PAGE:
Sunday, February 12, 2006

Talking Theosis with the JWs

I was visiting with a couple of Jehovah Witnesses a couple of days ago (they struck on Sunday morning, figuring, I presume, that anyone home on a Sunday morning must be a pagan—little could they know that we are Saturday night service type folks). Very nice people. The conversation took the usual turns and once I got through the initial sales pitch I brought up the nature of Jesus—is he God or a demi-god? JWs believe the latter.

This question ultimately has soteriological implications, and that was how I raised the issue. I don’t think it does any good to debate the deity of Christ in a way that is disconnected from his role as Savior. Soteriology flows out of theology proper, and if we get the Trinity wrong we are ultimately going to get our soteriology wrong. In many respects the JW theology is simply a modern form of Arianism. The great fourth century theologian Athanasius, when contending against Arius regarding the deity of Christ, eventually won the field by arguing that the one who would bridge the gap between theos and anthropos must posses the natures of both in fullness. Aside from passages such as John 1, Hebrews 1, etc., which explicitly teach the deity of the Son, Athanasius’ theological reasoning was (and is) deemed sound by the church. Such logic also works particularly well in light of the strong—yet oft forgotten—emphasis that the Church and Scriptures frequently give to the concept of theosis.

Within the framework of theosis we find a strong connection between Trinitarian thought and soteriology. Without such a connection, we can very quickly end up embracing a completely forensic understanding of the atonement that differs very little from the JWs. For JWs, a perfect sacrifice must be made in order to make payment for the sins of Adam and his descendants. Christ, as the perfect and highest creature of God, offers himself as a substitute, his blood making payment for sins and thus satisfying the justice of God. Why should it matter if such a sacrifice is accomplished by a God or demi-god? In both cases, the sacrifice of either would be worth more than the sins of man and thus presumably worthy of making atonement. So when one of these nice folk asked me about my view of sacrifice and atonement, I drew upon the connection between theosis and atonement and offered the following:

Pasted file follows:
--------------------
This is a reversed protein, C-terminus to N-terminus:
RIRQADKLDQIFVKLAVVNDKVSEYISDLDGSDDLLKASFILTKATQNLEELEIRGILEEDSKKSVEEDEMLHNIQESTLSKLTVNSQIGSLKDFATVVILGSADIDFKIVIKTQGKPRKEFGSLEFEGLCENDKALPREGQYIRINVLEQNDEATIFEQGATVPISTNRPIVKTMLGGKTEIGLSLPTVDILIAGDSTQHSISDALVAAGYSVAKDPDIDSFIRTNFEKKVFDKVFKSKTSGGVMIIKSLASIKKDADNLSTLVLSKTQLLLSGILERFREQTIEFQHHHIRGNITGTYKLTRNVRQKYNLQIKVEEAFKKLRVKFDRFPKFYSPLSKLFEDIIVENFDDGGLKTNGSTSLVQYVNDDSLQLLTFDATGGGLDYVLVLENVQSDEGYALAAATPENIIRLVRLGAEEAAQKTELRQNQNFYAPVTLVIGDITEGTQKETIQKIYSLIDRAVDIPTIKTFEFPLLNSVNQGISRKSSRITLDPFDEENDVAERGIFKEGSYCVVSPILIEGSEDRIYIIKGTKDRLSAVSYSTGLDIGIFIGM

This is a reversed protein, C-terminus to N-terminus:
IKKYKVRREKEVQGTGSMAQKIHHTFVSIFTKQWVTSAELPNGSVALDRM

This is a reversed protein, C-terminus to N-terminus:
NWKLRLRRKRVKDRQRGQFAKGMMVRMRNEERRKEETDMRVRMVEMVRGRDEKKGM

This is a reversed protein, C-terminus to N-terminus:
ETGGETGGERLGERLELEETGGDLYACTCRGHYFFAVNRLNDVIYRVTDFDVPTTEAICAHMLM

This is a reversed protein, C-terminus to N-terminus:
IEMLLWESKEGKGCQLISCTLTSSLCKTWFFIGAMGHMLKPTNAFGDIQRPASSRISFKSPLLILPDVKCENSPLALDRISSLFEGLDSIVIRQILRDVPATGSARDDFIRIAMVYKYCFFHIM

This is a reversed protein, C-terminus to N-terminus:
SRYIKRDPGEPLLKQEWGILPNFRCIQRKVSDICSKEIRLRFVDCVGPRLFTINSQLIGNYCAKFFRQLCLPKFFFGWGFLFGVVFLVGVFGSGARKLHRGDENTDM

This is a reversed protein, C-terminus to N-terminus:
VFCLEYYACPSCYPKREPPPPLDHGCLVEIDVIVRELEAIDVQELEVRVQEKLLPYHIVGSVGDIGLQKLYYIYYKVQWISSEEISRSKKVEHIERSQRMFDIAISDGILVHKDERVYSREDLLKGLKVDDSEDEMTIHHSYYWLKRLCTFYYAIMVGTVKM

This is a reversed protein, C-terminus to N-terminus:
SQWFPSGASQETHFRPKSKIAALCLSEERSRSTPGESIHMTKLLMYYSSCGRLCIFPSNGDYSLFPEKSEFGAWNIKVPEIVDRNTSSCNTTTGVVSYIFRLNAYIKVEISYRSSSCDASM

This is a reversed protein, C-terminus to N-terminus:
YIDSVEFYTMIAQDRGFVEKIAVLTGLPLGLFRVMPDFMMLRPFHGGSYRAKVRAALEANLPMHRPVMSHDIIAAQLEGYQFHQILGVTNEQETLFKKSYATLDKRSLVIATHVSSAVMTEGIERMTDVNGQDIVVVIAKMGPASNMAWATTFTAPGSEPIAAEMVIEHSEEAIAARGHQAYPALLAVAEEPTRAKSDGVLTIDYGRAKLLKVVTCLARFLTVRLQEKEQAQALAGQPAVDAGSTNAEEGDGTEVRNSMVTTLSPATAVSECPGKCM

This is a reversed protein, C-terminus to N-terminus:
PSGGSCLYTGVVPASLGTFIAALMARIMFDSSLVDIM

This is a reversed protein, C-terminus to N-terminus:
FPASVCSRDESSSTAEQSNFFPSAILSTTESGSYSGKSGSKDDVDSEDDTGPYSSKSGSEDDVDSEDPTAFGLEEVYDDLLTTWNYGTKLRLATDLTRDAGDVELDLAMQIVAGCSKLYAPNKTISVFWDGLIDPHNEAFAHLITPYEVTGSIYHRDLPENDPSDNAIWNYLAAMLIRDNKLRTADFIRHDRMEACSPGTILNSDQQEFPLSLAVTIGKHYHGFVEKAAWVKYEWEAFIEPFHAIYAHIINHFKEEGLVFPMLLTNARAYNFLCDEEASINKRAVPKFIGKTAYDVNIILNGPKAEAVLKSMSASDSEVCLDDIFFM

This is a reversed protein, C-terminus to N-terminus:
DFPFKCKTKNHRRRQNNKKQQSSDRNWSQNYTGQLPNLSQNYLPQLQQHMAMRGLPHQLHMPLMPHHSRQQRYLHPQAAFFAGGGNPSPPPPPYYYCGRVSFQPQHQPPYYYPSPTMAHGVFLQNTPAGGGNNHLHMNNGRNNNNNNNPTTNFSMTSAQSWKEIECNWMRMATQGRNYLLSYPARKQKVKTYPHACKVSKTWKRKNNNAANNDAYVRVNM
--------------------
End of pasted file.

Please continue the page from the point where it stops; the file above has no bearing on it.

“Because we are born into sin and death, we need more than forgiveness—we need new life. But the only life than can infallibly overcome death is the divine life. So it is through our participation in Christ’s divine nature via the indwelling of the Holy Spirit that we overcome the death that separates us from God. Thus if Jesus is not “God of God, begotten, not made” (as the Creed says) than the life he shares with us is incapable of raising us from our state of spiritual death. Only God can merit God, and thus we are in need of a savior who is both human and divine.”

I don’t think they bought it, but hopefully it made them think.

3 comments:

Scottie P said...

I buy it... but then again, I'm not a JW. Is that last quote yours?

Gerald said...

Indeed it is. Good to hear from you, my man.

David said...

I was just accosted by JW's on the walk home from work. I wish I'd read your post better before! Oh, well. I tried to focus on being "nice" and treating them as individuals and not as evil floating souls. They were two early 20-somethings. Cripes, these kids are getting younger and younger. I think there's something to the notion of loving our enemies in ways other than pounding them with our properly translated bibles, which was the only interaction I thought was acceptable to have with Mor'ons. I'm hoping I bump into them again and can invite them for coffee and some smack-down, Hiestand style.